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Review: “Phasmophobia” taking horror to new levels

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“Phasmophobia” is a 2020 multiplayer psychological horror game that places four paranormal investigators in a dangerous investigation to find signs of ghostly activity. Released on Sept. 18, the popularity of the game has grown rapidly in a short period of time.

After forming a team, a location is chosen to be investigated: a house, school, or an asylum. With a limited budget, purchases can also be made for equipment such as flashlights, spirit boxes, motion sensors, video cameras and more. In each scenario the objective is to determine which ghost or demon is responsible for the haunting, with players returning to the van and leaving after the mission is accomplished. There are 10 different types of ghosts, all with different characteristics, making each investigation unique.

When I was first introduced to “Phasmophobia”, I originally thought that the game was very terrifying because the game featured ghosts. I am not a fan of horror games, but I have seen some entertaining gameplays on YouTube that intrigued me, so I decided to try and play the game with my friends. 

My initial experience with the game was confusing, as I could not find my way around the complex game map. Whenever I heard the voices of the ghosts, I was frightened and tried to hide in a closet or locker. The game put intense pressure on me as I heard sounds of heavy breathing, footsteps, creaky stairs, and sinks randomly turning on. I tried to interact with my friends, but I later learned that the ghosts could hear me if I spoke loudly on my microphone. I was really impressed to learn that the game uses the voice chat not only as a communication feature but also as a game feature.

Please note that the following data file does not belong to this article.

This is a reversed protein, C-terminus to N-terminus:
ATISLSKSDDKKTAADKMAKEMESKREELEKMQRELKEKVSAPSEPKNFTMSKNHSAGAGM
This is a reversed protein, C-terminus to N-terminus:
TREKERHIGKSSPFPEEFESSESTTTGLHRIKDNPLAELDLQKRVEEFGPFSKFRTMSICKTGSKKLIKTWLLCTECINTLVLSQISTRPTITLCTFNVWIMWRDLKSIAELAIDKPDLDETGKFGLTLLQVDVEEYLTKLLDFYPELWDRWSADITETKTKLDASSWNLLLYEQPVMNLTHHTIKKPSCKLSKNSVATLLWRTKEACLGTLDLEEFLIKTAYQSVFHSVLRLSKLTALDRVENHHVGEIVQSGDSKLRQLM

One of the most interesting features is the game’s speech recognition. In addition to the spirits being able to recognize when players speak to each other, they are also able to pay attention to certain keywords. Some tools would ask players to say a specific word while some demons become enraged when they hear their name. It creates an immersive scary experience whenever I actively spoke to the entity, trying to provoke it to see what it could do. It is very risky but it has got to be done. 

However, “Phasmophobia” is an early access game, so there were a couple flaws since the game is incomplete. I experienced voice chat issues where my microphone had problems while I was playing the game. This was a major drawback as I was unable to communicate with my team, and it also ruined the feature where my voice should have attracted the ghosts.

“Phasmophobia” has its problems and will need a flurry of updates to keep the players interested. However, even in its current state, it proves to be both a fun and haunting game to play with friends, which I highly recommend. The game supports VR (Virtual Reality) headsets and costs $13.99 on PC.

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